Santalum lanceolatum

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Santalum lanceolatum
Santalum lanceolatum.jpg
Santalum lanceolatum
Scientific classification
Kingdom: Plantae
(unranked): Angiosperms
(unranked): Eudicots
(unranked): Core eudicots
Order: Santalales
Family: Santalaceae
Genus: Santalum
Species: S. lanceolatum
Binomial name
Santalum lanceolatum

Santalum lanceolatum is an Australian tree of the family Santalaceae. It is commonly known as Desert Quandong, Northern Sandalwood, Sandalwood or True Sandalwood and in some restricted areas as Burdardu. The height of this plant is variable, from 1 to 7 metres. The flowers are green, white, and cream; appearing between January and October. The species has a distribution throughout central Australia, becoming scattered or unusual in more southern regions.[1]


Santalum lanceolatum was described by Robert Brown in Prodromus Florae Novae Hollandiae (1810).[2]

Distribution and habitat[edit]

The native range of the plant extends from north-western Victoria, northwards through New South Wales to North Queensland, westwards across The Northern Territory and into North Western Western Australia. It is a plant primarily of arid and semi-arid inland areas although its distribution reaches the coast in both Central Queensland and The Kimberley. The tree is becoming increasingly rare across much of its desert range due to destructive browsing by feral camels.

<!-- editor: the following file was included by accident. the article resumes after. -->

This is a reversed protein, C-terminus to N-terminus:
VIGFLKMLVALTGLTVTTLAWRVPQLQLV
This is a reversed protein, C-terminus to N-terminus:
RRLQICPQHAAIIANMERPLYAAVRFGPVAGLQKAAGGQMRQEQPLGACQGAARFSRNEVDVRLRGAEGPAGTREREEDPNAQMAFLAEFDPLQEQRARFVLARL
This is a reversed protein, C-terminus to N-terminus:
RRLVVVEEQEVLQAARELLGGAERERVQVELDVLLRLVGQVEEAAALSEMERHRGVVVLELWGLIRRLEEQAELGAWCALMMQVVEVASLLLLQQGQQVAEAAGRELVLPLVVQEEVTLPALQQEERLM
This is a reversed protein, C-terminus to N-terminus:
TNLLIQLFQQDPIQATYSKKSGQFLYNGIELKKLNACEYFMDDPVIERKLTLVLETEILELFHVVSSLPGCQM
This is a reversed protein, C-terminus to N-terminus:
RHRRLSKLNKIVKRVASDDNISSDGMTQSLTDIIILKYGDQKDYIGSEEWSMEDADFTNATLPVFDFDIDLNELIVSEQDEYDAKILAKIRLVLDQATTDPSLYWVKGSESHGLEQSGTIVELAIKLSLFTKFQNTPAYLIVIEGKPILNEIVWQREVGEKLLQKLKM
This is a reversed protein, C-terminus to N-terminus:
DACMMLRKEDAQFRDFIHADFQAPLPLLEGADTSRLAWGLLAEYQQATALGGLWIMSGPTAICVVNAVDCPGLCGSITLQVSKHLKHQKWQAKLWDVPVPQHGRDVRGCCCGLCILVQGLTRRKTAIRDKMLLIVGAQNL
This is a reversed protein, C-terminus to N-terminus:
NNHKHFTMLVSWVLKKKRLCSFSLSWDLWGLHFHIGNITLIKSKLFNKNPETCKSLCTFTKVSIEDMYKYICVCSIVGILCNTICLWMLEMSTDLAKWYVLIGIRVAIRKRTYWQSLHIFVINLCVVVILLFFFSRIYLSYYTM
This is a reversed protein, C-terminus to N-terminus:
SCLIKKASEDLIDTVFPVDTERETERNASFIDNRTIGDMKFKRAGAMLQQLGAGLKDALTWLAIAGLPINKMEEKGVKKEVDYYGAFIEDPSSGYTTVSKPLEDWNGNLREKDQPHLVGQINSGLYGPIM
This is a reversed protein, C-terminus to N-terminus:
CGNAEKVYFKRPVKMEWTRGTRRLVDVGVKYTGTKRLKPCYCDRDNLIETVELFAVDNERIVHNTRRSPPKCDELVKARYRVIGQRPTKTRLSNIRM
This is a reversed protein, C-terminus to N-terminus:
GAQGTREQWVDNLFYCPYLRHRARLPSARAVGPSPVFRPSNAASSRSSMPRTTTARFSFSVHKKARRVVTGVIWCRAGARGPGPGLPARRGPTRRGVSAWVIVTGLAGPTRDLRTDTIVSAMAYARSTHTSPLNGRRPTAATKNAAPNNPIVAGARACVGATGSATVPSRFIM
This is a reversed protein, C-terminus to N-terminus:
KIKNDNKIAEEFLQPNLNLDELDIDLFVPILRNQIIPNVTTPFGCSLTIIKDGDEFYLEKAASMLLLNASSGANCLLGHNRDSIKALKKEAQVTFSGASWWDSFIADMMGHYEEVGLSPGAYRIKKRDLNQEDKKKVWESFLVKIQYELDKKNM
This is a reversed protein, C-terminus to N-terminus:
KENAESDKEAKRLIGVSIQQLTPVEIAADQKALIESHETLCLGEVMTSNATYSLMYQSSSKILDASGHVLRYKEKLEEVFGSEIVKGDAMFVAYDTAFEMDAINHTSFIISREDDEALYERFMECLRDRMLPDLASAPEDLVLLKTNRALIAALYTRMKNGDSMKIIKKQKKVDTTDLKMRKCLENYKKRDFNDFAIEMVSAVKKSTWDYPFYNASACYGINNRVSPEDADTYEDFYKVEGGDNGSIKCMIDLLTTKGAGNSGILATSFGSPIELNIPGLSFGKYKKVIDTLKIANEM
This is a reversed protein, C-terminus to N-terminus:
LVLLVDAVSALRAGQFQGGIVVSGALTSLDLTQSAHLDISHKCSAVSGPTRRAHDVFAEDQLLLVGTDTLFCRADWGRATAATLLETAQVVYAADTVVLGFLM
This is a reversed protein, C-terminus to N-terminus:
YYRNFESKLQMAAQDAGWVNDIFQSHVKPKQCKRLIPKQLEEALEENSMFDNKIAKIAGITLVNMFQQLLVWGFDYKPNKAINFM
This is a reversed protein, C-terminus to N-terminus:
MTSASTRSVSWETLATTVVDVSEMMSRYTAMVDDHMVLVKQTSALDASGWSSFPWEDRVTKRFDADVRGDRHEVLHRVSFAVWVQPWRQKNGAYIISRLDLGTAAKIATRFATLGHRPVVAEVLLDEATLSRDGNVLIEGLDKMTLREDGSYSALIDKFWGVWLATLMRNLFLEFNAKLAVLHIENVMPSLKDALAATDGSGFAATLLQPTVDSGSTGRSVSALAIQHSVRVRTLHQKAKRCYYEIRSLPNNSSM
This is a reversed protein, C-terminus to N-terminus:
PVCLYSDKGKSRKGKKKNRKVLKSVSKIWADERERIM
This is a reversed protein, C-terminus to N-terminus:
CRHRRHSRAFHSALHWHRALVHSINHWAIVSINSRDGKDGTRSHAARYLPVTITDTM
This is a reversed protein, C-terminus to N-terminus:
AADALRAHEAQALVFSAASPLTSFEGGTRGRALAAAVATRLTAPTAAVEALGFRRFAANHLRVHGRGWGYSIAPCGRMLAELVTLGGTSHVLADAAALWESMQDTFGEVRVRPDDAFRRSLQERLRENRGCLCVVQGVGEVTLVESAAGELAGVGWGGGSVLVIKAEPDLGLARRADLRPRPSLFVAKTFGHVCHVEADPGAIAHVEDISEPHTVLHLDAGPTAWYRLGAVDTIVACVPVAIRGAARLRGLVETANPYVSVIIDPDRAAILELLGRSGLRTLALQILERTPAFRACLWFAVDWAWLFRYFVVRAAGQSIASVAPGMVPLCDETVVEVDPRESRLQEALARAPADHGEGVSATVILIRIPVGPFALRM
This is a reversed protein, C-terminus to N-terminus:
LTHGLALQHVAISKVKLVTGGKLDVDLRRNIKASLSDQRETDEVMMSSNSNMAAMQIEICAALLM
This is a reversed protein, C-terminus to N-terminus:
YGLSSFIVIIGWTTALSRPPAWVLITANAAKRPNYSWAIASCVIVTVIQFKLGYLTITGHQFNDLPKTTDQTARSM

The family Santalaceae falls within the mistletoe clade, and S. lanceolatum is a hemi-parasite which obtains some of its water and mineral nutrient requirements from the roots of other plants.

Medicinal uses[edit]

The plant is used by the people of the northwest for medicinal purposes, and is placed within the 'Burndad song cycle' of those countries.[3] In the Marra language it is called 'dumbuyumbu'.[4] This name also occurs in neighbouring languages such as Alawa and is used in Roper River Kriol.

Burning the leaves repels insects.[3]

See also[edit]


  1. ^ "Santalum lanceolatum R.Br.". FloraBase. Western Australian Government Department of Parks and Wildlife. 
  2. ^ "Santalum lanceolatum R.Br.". Australian Plant Name Index (APNI), IBIS database. Centre for Plant Biodiversity Research, Australian Government. 
  3. ^ a b Burndud (1990). Wanggalili; Yinjibarndi and Ngarluma Plants. Juluwarlu Aboriginal Corporation. 
  4. ^ Heath, Jeffrey (1981). Basic materials in Mara: grammar, texts and dictionary. Pacific Linguistics. 

External links[edit]